Food + Drink

Repost! Vegetarian chili.

vegan chili

It’s been two years since I first posted my recipe for vegetarian chili (that’s it on the right, above), and I think it’s time for a repost now that the weather is getting cooler. THIS IS THE BEST CHILI RECIPE EVER. Trust.

QUESTION: Have you tried this recipe already? If so, how do you like it? And have you made any modifications to it? When I made it last week, I was out of corn, so I subbed in a cup of frozen edamame. YUM.

UPDATE, JANUARY 2021: In the 13+ years since I first published this recipe, it’s come to be known as “Door Sixteen Chili.” Countless readers have sent me their own variations, tales of winning chili cook-offs, and alerts when they make the first pot of the season on a chilly day. To make things easier for those who may be stumbling across this recipe for the first time, I’ve finally decided to take advantage of technology and convert the recipe into a “card” format that can easily be pinned or printed. Enjoy!

Yield: 6 large bowls

The Best Vegan Chili Ever

vegan chili

Over the years, this tried-and-true recipe has come to be known as "Door Sixteen Chili." It's vegetarian, it's vegan, it's hearty, it's "meaty," it's super-satisfying, and it's unbelievably delicious!

Prep Time 10 minutes
Cook Time 1 hour 5 minutes
Total Time 1 hour 15 minutes


  • 1 tbsp olive oil
  • 1 medium onion, chopped
  • 3 medium carrots, chopped
  • 4 cloves garlic, minced
  • 1 large yellow bell pepper, chopped
  • 2 jalapeño peppers, seeds removed, diced
  • 2 stalks celery, chopped
  • 2 tbsp chili powder*
  • 28 oz can crushed tomatoes with basil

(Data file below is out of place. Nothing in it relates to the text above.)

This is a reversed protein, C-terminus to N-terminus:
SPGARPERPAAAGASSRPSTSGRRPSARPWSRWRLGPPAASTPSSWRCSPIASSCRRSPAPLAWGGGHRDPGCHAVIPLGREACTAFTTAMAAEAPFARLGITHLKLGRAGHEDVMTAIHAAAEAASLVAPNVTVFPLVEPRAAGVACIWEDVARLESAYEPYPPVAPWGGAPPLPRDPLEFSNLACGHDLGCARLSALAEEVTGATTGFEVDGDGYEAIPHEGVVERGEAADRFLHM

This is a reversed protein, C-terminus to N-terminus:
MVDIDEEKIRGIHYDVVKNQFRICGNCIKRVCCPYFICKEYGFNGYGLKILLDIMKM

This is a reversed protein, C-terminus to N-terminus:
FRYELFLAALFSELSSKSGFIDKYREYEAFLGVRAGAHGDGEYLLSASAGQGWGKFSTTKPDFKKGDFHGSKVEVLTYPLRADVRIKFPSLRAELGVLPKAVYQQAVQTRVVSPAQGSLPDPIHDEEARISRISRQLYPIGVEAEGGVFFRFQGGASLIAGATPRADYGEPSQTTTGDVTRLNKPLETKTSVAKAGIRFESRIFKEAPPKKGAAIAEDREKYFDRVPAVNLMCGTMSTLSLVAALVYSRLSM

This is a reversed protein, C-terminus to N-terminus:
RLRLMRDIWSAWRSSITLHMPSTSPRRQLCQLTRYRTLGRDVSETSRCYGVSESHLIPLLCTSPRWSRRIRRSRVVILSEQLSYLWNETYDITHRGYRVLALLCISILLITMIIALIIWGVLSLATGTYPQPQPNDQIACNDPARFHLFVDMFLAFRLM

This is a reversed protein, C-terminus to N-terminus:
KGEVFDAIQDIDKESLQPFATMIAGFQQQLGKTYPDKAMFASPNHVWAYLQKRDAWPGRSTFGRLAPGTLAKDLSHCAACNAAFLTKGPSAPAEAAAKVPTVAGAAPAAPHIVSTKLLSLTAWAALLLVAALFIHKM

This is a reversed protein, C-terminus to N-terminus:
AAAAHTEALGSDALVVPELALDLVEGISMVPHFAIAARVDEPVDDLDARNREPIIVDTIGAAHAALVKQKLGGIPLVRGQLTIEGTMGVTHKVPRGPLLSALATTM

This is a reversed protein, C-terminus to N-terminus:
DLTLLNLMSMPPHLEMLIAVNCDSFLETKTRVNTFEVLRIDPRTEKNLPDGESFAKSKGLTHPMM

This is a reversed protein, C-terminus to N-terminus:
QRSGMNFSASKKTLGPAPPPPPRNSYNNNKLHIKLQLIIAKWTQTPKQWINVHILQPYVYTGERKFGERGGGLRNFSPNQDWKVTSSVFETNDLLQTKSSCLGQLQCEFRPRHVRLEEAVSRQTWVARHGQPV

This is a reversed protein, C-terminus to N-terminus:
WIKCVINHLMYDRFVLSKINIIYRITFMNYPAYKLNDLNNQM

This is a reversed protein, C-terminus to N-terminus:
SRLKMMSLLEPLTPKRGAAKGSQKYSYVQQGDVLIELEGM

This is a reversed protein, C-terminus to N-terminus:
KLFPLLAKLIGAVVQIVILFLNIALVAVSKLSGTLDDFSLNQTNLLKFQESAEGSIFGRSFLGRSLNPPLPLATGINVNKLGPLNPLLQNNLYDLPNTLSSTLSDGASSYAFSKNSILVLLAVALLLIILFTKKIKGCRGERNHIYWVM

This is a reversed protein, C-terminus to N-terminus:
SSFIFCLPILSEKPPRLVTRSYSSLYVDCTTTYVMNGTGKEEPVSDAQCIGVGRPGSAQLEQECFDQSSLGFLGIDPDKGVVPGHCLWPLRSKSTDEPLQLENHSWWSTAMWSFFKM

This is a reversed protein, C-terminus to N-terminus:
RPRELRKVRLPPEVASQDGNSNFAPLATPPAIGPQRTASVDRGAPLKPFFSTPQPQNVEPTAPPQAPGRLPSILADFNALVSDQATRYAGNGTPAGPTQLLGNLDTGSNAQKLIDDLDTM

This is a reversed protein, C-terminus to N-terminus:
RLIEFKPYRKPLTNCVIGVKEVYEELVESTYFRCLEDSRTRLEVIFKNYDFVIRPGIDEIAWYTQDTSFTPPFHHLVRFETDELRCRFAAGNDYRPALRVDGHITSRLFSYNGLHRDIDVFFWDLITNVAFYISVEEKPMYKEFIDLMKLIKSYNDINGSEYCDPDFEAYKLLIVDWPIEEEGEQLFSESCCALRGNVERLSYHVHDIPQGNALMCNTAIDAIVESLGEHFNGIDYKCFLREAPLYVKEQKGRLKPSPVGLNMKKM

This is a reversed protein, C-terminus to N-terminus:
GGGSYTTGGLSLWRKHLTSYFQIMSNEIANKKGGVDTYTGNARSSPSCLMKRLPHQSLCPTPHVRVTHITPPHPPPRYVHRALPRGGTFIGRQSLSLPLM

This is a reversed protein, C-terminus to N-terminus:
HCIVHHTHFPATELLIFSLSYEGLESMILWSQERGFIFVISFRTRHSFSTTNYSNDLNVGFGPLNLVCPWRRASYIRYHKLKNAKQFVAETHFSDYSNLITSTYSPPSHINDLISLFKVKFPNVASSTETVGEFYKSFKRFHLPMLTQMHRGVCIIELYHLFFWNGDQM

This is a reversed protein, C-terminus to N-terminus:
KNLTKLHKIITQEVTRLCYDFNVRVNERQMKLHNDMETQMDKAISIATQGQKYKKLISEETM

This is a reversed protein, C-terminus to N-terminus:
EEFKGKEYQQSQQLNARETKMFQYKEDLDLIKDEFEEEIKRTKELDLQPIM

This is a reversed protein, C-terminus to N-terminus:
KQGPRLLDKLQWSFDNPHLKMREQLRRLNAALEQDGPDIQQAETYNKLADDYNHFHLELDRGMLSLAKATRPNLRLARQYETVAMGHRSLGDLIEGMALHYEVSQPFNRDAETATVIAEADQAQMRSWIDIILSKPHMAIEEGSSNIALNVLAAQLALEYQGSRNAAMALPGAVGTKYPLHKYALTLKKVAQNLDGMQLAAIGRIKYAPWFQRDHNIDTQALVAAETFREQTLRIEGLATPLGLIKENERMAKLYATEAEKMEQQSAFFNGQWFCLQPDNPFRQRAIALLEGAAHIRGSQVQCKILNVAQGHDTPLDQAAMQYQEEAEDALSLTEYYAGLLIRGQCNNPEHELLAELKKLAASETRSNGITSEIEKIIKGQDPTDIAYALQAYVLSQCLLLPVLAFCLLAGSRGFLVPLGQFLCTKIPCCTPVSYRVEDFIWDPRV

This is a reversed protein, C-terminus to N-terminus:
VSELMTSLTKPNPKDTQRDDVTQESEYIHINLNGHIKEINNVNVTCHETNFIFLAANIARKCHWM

• 14 oz can black beans (with liquid)**
  • 14 oz can kidney beans (with liquid)**
  • 1 cup corn kernels
  • 1 tsp ground cumin
  • 1 1/2 tsp dried oregano
  • 1 1/2 tsp dried basil
  • 2 tsp kosher salt
  • 1/2 cup bulgur wheat
  • 1/4 cup balsamic vinegar


  1. Heat oil in a large pot. Add onions, carrots and garlic; sauté until onions are translucent, about 5 minutes.
  2. Add yellow pepper, jalapeños, celery and chili powder; cook another 10 minutes.
  3. Add tomatoes, beans (with liquid), corn, salt and spices. Bring to a boil. Cover, lower heat, and simmer for 20 minutes.
  4. Stir in bulgur wheat. Cover and simmer at least 30 minutes (I usually let everything simmer for a couple of hours to let the flavors really develop, but it's okay to take it off when the veggies and bulgur are soft), stirring occasionally to prevent sticking.
  5. Just as you're taking the chili off the heat, stir in the balsamic vinegar. I know it might seem weird to put it in, but trust me—it really does make the chili taste extra amazing.


*What we call “chili powder” in the US is actually a blend of several spices. Please don’t use 2tbsp of straight cayenne pepper! If blended chili powder is not available in your part of the world, you can add an extra tbsp of cumin, and then just add your cayenne a pinch at a time to taste.

**I take the easy route and use canned beans and tomatoes. You can soak dried beans and use fresh tomatoes if you prefer, of course, but you will want to add water to make up for the liquid in the cans.

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